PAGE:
Inner-city kids who live in homes where there are cockroaches have significantly higher levels of the Immunoglobulin E (IgE) antibody that causes shrimp allergy, according to a study in the October issue of the Journal of Allergy and Clinical Immunology.
Tropomyosin, the allergenic protein in shrimp, is also found in dust mites, cockroaches and other insects. The goal of the study was to determine whether there was a strong correlation between shrimp, cockroach and dust mite IgE levels.
Researchers at New York’s Mount Sinai School of Medicine examined blood samples of asthmatic children from seven inner-city areas across the United States. The children who had a high exposure to cockroaches at home had significantly higher levels of shrimp IgE than children who had low exposure to cockroaches.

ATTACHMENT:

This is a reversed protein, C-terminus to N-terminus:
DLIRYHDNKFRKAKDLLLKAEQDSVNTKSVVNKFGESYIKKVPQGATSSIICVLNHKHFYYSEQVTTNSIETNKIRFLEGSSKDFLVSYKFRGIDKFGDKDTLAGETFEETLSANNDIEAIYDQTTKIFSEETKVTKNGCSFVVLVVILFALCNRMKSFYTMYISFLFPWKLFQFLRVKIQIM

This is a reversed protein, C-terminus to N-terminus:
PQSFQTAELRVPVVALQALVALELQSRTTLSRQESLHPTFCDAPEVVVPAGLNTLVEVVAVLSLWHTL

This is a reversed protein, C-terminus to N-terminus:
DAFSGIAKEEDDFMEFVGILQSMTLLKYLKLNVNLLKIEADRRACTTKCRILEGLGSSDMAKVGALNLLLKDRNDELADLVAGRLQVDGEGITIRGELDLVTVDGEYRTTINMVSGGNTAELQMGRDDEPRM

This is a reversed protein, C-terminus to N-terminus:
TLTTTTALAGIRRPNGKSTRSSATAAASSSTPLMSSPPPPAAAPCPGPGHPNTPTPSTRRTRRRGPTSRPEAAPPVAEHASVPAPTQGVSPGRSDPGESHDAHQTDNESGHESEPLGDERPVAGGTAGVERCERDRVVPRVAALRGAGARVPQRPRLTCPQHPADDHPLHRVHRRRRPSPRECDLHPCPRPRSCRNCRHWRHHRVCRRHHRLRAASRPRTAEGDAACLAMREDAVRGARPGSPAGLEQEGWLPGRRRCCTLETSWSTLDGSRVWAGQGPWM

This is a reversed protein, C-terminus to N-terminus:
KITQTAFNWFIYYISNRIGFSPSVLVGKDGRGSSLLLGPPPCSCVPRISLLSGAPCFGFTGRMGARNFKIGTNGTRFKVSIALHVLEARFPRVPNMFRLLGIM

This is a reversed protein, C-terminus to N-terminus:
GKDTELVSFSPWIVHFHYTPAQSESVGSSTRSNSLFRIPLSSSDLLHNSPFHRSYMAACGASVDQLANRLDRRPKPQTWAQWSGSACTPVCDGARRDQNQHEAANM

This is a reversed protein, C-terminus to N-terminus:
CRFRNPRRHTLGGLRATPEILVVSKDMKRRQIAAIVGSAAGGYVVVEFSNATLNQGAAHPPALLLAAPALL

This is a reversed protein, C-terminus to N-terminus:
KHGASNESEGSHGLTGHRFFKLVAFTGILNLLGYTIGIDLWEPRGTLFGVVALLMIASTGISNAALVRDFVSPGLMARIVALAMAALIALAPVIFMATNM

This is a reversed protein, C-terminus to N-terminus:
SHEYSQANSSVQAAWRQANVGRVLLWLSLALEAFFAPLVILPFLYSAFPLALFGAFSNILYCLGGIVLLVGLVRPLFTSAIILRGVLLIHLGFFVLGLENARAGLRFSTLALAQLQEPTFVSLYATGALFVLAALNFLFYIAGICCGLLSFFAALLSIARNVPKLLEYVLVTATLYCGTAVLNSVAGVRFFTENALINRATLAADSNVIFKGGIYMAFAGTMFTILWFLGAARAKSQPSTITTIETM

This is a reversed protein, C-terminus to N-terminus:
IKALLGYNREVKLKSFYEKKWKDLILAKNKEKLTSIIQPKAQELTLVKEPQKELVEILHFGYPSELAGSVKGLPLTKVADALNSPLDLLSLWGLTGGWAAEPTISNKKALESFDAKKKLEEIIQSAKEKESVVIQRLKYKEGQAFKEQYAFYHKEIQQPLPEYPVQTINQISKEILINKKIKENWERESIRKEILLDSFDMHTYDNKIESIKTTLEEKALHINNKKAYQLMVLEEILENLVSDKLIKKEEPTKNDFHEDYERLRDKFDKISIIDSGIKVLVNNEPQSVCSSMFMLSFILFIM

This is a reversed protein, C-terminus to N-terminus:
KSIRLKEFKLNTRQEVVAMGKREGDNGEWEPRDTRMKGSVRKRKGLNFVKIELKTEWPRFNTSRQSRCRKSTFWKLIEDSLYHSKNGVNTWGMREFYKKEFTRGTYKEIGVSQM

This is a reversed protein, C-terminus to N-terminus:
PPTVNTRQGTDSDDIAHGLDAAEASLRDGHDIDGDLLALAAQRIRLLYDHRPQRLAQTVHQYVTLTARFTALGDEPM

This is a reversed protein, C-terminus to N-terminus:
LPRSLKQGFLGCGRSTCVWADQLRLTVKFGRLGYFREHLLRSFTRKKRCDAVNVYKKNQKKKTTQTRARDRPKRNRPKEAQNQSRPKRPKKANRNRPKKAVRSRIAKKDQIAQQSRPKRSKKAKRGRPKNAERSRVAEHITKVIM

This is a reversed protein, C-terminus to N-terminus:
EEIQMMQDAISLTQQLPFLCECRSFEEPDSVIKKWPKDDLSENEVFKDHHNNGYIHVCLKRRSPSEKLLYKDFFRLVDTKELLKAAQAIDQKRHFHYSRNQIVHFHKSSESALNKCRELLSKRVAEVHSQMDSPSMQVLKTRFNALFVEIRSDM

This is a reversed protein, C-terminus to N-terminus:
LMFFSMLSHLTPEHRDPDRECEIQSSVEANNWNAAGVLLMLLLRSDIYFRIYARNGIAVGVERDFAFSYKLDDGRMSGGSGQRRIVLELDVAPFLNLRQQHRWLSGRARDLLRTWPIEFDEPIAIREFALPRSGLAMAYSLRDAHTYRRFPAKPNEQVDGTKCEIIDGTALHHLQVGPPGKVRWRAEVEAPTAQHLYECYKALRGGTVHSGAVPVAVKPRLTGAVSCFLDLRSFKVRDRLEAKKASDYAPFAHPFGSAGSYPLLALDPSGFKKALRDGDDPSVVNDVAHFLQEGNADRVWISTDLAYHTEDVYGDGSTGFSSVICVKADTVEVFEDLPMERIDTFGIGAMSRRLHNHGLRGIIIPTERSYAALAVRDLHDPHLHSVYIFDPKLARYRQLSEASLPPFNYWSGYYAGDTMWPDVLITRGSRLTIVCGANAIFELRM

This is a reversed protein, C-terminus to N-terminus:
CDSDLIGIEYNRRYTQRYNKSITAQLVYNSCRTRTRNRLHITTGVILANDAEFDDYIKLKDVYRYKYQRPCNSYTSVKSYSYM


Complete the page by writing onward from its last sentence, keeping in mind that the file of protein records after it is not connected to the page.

There was not a high correlation between dust mite exposure and shrimp IgE levels.